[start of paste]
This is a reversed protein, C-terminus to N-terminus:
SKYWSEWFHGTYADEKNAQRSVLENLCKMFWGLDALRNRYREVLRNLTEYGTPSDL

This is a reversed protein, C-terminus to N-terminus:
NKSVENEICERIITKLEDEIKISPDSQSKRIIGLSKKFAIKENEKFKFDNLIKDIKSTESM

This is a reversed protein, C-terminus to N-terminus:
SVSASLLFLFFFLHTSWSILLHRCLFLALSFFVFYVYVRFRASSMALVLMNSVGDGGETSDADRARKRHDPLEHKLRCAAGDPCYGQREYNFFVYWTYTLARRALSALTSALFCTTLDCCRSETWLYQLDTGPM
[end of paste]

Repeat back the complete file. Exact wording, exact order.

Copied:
This is a reversed protein, C-terminus to N-terminus:
SKYWSEWFHGTYADEKNAQRSVLENLCKMFWGLDALRNRYREVLRNLTEYGTPSDL

This is a reversed protein, C-terminus to N-terminus:
NKSVENEICERIITKLEDEIKISPDSQSKRIIGLSKKFAIKENEKFKFDNLIKDIKSTESM

This is a reversed protein, C-terminus to N-terminus:
SVSASLLFLFFFLHTSWSILLHRCLFLALSFFVFYVYVRFRASSMALVLMNSVGDGGETSDADRARKRHDPLEHKLRCAAGDPCYGQREYNFFVYWTYTLARRALSALTSALFCTTLDCCRSETWLYQLDTGPM